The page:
Ambassador Kelly on Commemoration of Roma Genocide
On August 2, the United States will join others in remembering the night of August 2-3, 1944, when the “Zigeunerlager” at Auschwitz was liquidated, and nearly three thousand Romani men, women, and children were sent to the gas chambers.
During World War II, Romani people were targeted for extermination by the Nazis on the basis of their ethnicity and, according to conservative estimates, at least half a million Romani people perished as a result of their systematic extermination at concentration and death camps, forced labor, medical experiments, and other forms of persecution.
Suffering of this magnitude should be acknowledged and remembered. Unfortunately, Roma are, as the U.S. Holocaust Memorial Museum describes them, “understudied” victims of the Nazi regime. Indeed, much important research regarding the fate of Roma during the Second World War still needs to be done. We commend Father Patrick Desbois for his ongoing efforts to document the location of mass graves sites in Ukraine and other eastern European areas occupied during the war. His work has identified 48 mass graves of Roma.
Mister Chairman, as Thomas Hammarberg, the Council of Europe Commissioner for Human Rights, said, “Even after the [...] Nazi killing of at least half a million Roma, probably 700,000 or more, there was no genuine change of attitude among the majority population towards the Roma.”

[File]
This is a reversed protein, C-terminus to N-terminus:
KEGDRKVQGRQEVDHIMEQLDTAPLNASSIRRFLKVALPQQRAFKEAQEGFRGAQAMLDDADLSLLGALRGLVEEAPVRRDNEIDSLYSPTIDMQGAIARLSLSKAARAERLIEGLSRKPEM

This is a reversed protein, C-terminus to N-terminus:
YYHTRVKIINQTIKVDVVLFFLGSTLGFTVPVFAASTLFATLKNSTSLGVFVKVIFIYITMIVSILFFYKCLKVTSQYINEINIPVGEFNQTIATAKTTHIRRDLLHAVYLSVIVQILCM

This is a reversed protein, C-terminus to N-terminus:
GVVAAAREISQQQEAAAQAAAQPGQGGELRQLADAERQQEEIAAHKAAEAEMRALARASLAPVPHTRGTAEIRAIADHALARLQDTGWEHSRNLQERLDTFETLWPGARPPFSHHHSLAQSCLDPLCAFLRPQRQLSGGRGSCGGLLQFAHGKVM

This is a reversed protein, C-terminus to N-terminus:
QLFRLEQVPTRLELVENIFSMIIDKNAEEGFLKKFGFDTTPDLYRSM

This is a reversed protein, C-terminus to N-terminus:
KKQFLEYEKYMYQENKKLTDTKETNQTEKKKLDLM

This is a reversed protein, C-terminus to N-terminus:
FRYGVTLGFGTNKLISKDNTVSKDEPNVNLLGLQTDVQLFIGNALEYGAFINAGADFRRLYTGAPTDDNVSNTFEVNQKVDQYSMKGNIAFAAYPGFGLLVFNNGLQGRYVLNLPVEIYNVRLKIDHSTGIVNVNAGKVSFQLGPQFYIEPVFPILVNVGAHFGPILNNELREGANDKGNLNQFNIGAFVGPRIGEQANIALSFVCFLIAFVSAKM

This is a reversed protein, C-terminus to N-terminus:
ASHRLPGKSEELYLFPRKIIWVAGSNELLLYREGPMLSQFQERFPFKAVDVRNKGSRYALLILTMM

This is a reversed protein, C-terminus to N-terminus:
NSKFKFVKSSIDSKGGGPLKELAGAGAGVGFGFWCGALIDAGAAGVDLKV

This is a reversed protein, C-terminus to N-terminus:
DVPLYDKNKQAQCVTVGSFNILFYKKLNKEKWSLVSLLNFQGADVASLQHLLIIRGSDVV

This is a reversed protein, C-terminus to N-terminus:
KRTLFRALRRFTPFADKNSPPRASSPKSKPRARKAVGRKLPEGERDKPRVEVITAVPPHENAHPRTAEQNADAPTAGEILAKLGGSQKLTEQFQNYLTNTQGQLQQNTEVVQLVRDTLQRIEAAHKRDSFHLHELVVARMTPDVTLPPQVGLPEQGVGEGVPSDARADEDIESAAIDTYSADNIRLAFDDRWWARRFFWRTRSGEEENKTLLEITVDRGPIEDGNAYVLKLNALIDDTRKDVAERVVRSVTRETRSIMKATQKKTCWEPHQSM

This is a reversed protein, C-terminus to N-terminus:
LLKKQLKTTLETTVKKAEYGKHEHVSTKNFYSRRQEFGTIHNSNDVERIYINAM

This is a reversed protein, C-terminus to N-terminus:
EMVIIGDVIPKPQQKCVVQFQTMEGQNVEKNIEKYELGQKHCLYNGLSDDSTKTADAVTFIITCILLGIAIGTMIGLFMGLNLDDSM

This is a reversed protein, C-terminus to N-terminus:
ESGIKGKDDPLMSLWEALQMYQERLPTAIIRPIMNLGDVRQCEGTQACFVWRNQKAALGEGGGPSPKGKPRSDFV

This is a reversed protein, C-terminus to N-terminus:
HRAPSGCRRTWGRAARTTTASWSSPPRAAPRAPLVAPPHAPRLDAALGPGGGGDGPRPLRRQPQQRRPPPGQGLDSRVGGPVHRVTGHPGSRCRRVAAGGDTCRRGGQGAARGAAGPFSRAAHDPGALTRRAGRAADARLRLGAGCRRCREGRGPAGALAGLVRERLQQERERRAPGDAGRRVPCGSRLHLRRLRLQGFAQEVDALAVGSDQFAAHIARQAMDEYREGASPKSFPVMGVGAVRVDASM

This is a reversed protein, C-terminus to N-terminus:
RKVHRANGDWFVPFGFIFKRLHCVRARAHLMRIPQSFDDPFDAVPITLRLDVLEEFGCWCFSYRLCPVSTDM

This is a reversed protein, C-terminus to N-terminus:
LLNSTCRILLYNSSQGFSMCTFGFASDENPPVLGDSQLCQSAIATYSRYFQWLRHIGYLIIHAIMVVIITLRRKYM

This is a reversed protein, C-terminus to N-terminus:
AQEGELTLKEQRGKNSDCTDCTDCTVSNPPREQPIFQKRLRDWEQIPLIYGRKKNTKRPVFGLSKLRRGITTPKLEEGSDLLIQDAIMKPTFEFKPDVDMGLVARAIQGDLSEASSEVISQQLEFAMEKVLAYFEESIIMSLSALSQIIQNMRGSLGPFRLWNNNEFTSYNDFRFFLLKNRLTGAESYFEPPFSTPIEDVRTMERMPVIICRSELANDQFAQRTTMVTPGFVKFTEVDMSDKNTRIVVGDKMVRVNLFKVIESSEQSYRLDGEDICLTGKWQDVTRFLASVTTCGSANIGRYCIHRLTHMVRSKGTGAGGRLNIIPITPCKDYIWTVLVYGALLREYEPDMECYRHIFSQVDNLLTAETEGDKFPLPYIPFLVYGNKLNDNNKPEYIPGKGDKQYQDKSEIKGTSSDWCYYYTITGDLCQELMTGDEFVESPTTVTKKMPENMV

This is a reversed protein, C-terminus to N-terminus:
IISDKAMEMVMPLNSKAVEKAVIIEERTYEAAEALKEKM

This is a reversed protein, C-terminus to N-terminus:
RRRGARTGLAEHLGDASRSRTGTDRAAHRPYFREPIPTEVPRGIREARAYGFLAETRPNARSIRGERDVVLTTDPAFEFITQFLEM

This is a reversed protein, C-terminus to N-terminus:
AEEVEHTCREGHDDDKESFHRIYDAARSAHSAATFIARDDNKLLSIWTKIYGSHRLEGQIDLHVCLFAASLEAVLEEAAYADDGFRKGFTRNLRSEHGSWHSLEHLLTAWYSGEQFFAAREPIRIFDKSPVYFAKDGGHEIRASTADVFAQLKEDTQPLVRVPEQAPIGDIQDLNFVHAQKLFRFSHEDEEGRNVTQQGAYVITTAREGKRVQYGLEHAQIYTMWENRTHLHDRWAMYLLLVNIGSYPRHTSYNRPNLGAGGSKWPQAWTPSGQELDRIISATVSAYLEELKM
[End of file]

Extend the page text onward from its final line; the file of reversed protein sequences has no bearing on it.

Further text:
We call on authorities in all participating States to increase public awareness of the genocide of Roma – not only as an exercise in history, but to combat the pernicious ideology of racial hierarchy that the Nazis used to justify genocide seven decades ago and that continues to foster hatred and hate crimes against Roma today. We need to fulfill our OSCE commitments, as outlined in the Action Plan on Improving the Situation of Roma and Sinti within the OSCE Area, to “include Roma history and culture in educational texts, with particular consideration given to the experience of Roma and Sinti people during the Holocaust.” We must learn about the genocide of Roma so that, as Nobel Laureate Desmond Tutu said of all genocides, “we might be filled with revulsion at what took place and thus be inspired, indeed galvanized, to commit ourselves to ensure that such atrocities should never happen again.”
The genocide of Roma and Sinti followed centuries of societal prejudices and systematic repression of these ethnic groups. Unfortunately, prejudices against the Roma did not end after the war. Even today, we note the presence in some political discourse of terms like “Gypsy crime” and “Gypsy-opolis,” which are reminiscent of the Nazi-era. Governments and political leaders have a responsibility to counter negative portrayals of Roma and Sinti, to combat discrimination, and to foster a greater understanding of Romani culture and history, including the genocide.
As we remember the terrible losses of the night of August 2-3, we have the opportunity to protect the Romani minority, along with other vulnerable groups, against further acts of violence and xenophobia.